Deciding when the time has come to end a horse’s life is one of the most difficult decisions an owner has
to make. In cases of catastrophic injury, the choice may be clear. But it is often not the case in more subtle or long-term problems. However, delaying euthanasia may result in prolonged suffering and has been identified as a key welfare concern.
The attitude of British horse owners towards end-of-life decisions for their horses has been investigated by Catherine Bell and Suzanne Rogers of the Equine Behaviour and Training Association.
They used a survey incorporating 30 welfare scenario statements, which was circulated via social media groups. One hundred and sixty owners responded to the survey. The work has been published in the journal Animals, in a special issue devoted to Horse-Human Interactions and their implications for equine welfare.
The authors report that, “In almost all cases, the reasons given for euthanasia were predominantly for physical issues … Most gave very specific answers, with colic (19%) and various types of arthritis and lameness (19%) being the most common primary reasons for euthanasia.”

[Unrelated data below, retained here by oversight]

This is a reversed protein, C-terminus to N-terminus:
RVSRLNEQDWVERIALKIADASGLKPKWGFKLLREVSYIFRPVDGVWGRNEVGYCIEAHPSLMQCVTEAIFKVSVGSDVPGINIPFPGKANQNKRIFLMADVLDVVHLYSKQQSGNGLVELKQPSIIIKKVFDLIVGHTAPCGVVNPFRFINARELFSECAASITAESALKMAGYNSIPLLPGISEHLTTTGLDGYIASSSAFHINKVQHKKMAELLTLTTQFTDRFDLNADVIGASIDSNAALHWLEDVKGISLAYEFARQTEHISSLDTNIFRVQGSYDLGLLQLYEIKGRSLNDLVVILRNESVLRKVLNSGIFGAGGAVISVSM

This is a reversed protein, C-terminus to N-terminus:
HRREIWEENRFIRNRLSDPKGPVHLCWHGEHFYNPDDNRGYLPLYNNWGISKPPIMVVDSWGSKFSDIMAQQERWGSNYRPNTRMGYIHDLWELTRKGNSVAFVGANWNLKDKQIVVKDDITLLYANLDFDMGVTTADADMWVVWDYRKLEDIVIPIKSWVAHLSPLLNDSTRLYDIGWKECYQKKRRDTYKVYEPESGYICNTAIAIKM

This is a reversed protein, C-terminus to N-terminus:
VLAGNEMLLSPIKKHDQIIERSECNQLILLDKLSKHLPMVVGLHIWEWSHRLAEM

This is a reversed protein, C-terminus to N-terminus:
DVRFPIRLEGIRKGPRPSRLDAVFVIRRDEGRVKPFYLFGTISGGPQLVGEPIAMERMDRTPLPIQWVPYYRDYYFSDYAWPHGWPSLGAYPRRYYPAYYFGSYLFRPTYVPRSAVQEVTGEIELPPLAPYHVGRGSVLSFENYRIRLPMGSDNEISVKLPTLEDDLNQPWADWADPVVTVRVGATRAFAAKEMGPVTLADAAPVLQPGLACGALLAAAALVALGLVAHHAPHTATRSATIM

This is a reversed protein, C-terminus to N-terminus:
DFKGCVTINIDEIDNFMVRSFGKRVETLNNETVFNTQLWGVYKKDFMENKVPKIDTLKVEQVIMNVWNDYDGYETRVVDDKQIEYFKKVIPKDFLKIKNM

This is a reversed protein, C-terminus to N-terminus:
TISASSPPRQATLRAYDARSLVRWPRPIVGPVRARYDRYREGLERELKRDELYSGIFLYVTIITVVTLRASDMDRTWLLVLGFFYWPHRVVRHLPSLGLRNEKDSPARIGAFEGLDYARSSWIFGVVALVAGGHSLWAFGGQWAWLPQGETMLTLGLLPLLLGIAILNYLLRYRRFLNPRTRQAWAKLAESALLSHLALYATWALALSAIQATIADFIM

Less specific reasons, such as “pain”, “old age” and/or “quality of life” accounted for 15% of responses.
The authors suggest that “it would seem that participants were wanting to select euthanasia for a single physical catastrophic and possibly unresolvable event, rather than a more nuanced decline in welfare towards end-of-life.”
They conclude that “physical issues, including even mild lameness, are more likely to factor in an end-of-life decision than issues relating to mental health, and horse owners are less likely to account for subtle welfare issues, potentially leading to the delay of euthanasia and prolonged suffering.”
For more details, see:
Attitudes of the Equestrian Public towards Equine End-of-Life Decisions
Catherine Bell and Suzanne Rogers
Animals. 2021; 11(6):1776.